* Private employers add 176,000 jobs in June
* New jobless claims fall 14,000 last week
* Reports offer hope for the labor market
* Services sector growth slows in June
By Lucia Mutikani and Leah Schnurr
WASHINGTON/NEW YORK, July 5 U.S private
employers stepped up hiring in June and the number of Americans
filing new claims for jobless benefits last week fell by the
most in two months, hopeful signs for the struggling labor
But dark clouds continue to gather over the U.S. economy,
with the vast services sector crawling forward at its slowest
pace in nearly 2-1/2 years in June and retailers reporting sales
below expectations, other data showed on Thursday.
The economy has been hit by turbulence from Europe's debt
crisis and fears of tax increases at home next year, undermining
confidence among businesses and ordinary Americans.
In a sign of growing concern that the world economy is
deteriorating, China, Britain and the euro zone all loosened
monetary policy in quick succession earlier on Thursday.
The day's data showed the U.S. economy has not completely
lost steam, but it is not significantly accelerating either,
said Anthony Chan, chief economist at Chase Wealth Management.
"We are still looking at an economy that is growing, and if
labor market conditions continue to improve, that's likely to
give consumers the wherewithal to give the U.S. economy a second
wind in the second half of the year," he said.
U.S. private employers added 176,000 new workers to their
payrolls last month, the ADP National Employment Report showed,
after increasing 136,000 in May. The government will release its
closely watched employment report for June on Friday.
ADP has a poor track record of predicting nonfarm payrolls.
According to Barclays, its figures have differed from the
government's numbers by an average 50,000 jobs per month this
year. Still, the report was another welcome sign for the labor
Initial claims for state unemployment benefits dropped
14,000 to a seasonally adjusted 374,000 last week, the Labor
Department said in a separate report. The four-week average for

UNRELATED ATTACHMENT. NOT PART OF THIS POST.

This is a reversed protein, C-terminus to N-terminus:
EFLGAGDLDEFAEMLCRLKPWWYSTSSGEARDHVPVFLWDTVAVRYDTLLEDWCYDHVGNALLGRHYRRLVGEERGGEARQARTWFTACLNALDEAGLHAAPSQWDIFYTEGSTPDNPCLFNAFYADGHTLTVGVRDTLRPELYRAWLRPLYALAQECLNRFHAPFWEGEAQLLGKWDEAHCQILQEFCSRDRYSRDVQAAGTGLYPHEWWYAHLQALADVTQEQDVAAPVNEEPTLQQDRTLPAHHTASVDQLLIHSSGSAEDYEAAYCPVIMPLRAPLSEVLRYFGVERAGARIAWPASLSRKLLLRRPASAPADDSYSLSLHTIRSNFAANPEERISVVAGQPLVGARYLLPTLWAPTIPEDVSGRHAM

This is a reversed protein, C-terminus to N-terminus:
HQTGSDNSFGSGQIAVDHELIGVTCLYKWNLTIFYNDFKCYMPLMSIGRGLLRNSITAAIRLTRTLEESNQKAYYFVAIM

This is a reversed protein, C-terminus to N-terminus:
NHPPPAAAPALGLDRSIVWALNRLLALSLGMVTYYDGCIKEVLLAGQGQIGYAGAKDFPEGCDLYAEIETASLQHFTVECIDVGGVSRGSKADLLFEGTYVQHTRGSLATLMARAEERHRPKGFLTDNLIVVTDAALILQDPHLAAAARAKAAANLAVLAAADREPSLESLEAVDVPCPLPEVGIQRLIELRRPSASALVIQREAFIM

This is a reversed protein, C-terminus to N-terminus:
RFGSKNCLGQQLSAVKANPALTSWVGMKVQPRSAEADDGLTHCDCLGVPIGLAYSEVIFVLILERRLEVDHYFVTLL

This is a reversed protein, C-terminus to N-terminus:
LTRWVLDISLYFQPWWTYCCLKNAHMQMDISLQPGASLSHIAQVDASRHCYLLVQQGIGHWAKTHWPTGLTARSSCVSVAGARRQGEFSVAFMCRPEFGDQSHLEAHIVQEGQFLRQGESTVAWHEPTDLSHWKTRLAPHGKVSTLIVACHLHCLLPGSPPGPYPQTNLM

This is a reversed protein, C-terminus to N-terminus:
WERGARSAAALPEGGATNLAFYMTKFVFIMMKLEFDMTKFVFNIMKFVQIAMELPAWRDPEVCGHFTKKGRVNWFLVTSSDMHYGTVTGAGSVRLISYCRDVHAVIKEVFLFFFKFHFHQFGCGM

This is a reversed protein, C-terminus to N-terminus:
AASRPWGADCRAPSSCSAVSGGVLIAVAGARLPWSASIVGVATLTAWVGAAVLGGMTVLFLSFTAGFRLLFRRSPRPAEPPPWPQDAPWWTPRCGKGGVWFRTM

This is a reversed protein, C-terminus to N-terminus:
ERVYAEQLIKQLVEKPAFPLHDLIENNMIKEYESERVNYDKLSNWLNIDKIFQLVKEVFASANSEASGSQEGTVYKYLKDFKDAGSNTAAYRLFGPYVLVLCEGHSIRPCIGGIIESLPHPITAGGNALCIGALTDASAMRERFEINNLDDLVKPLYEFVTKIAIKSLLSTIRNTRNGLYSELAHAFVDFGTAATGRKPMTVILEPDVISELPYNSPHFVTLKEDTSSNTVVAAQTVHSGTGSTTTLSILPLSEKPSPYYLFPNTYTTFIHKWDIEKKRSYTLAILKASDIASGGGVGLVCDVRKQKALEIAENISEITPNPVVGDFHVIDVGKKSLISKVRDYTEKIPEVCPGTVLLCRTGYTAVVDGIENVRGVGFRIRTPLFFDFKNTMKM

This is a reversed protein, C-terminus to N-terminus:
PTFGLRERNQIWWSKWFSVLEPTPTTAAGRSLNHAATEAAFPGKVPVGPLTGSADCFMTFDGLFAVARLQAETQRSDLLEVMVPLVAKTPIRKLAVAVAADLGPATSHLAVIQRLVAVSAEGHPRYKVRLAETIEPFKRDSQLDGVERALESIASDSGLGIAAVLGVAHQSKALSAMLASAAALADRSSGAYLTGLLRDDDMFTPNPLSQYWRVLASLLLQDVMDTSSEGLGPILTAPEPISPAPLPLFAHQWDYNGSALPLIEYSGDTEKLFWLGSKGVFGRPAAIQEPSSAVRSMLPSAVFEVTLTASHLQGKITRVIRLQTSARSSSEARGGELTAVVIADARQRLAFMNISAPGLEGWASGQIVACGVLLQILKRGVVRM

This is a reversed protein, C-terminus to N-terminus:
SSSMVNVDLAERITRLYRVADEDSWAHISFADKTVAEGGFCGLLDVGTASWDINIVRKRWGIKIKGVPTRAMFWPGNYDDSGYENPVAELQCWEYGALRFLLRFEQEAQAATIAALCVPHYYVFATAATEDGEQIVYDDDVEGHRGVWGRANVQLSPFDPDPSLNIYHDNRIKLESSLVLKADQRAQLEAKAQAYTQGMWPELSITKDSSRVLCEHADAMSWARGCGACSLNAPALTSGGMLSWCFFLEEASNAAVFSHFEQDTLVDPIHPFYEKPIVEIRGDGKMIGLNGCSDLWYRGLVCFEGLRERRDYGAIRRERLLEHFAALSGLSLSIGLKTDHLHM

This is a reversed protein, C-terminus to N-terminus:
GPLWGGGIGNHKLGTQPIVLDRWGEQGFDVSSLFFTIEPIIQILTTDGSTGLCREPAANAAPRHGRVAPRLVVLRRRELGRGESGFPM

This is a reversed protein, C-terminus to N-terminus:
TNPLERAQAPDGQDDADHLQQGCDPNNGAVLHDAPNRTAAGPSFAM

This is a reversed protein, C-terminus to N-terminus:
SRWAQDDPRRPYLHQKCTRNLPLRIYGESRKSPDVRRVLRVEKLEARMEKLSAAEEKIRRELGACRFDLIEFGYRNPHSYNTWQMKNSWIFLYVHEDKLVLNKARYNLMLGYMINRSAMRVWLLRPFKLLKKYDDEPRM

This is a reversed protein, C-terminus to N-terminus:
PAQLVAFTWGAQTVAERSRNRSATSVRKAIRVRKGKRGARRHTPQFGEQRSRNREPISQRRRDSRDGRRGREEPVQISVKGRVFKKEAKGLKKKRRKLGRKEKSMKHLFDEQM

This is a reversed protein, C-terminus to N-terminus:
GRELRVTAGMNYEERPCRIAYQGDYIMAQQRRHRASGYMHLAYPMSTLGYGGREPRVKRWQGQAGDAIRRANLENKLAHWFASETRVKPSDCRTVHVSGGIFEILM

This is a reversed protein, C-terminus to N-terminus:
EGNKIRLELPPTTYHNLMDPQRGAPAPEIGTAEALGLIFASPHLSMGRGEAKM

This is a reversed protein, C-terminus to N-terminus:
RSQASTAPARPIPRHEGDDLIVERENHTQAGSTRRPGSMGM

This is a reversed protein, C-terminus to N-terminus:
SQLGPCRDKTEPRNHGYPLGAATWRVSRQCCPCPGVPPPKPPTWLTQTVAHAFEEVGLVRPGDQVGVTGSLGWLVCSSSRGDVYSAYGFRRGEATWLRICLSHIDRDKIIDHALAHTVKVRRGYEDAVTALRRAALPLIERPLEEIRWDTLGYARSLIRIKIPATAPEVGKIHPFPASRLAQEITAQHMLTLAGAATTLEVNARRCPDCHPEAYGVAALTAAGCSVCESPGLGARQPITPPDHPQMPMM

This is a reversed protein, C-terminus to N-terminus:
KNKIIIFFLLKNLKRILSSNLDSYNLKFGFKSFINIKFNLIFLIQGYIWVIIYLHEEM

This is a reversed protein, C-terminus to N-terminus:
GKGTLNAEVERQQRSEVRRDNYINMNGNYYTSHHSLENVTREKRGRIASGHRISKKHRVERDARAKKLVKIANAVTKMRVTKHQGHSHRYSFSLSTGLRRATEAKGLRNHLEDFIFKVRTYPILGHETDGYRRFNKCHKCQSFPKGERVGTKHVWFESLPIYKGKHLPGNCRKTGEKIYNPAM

new claims, a better measure of labor market trends, fell 1,500
"While tomorrow's employment numbers may not be great, it is
beginning to look like the labor market is not nearly as weak as
feared," said Joel Naroff, chief economist at Naroff Economic
Advisors in Holland, Pennsylvania.
Nonfarm payrolls are expected to have increased 90,000 in
June, according to a Reuters survey taken before Thursday's
data, after May's 69,000 gain. The unemployment rate is seen
steady at 8.2 percent after rising in May for the first time
Citing a recent raft of encouraging labor market data,
economists at Goldman Sachs on Thursday upgraded their outlook
for June payrolls growth to 125,000 from 75,000, which had been
near the lower end of the consensus forecast range.
Financial markets focused on the central banks' moves. U.S.
stocks were down modestly in midday trading, while Treasuries
prices rose and the euro hit a one-month low against the dollar.
SERVICES SECTOR SLOWING
A separate report showed the number of planned layoffs at
U.S. firms fell in June to the lowest level in over a year.
Employers announced 37,551 planned job cuts last month, down
from 61,887 in May, consultants Challenger, Gray & Christmas
While the labor market picture is not deteriorating in the
face of the growing uncertainty, other parts of economy are
The pace of growth in the services sector eased in June to
its slowest since January 2010 as new orders, including exports
fell, a fourth report showed. Employment, however, rose after
dipping in May.
The Institute for Supply Management's services index fell to
52.1 last month from 53.7 in May. A reading above 50 indicates
expansion in the sector.
Still, the report should be considered "a bit of a relief"
after ISM's manufacturing report earlier in the week showed
activity in the sector shrank, said Paul Dales, senior U.S.
economist at Capital Economics.
Dales said the two reports are consistent with around a 1
percent annualized rate of growth after the first quarter's 1.9
percent pace, and that the most reliable data does not suggest
another recession is around the corner.
With the recovery flagging, the Federal Reserve last month
eased monetary policy further by extending a program to
re-weight bonds it already holds toward longer maturities to
hold down borrowing costs.
"If we get a couple of more bad jobs reports, (Fed
policymakers) will come in with more stimulus," said John
Canally, an economist at LPL Financial in Boston. "Today's
reports suggest they might hold off, but they will want to see
more data before they decide."
Stubbornly high unemployment and anxiety about the economy
weighed on sales at top U.S. retailer last month, raising
concerns shoppers are returning to penny-pinching.
Costco Wholesale Corp, Macy's Inc, Kohl's
Corp and Target Corp were among the chains that
reported disappointing June sales at stores open at least a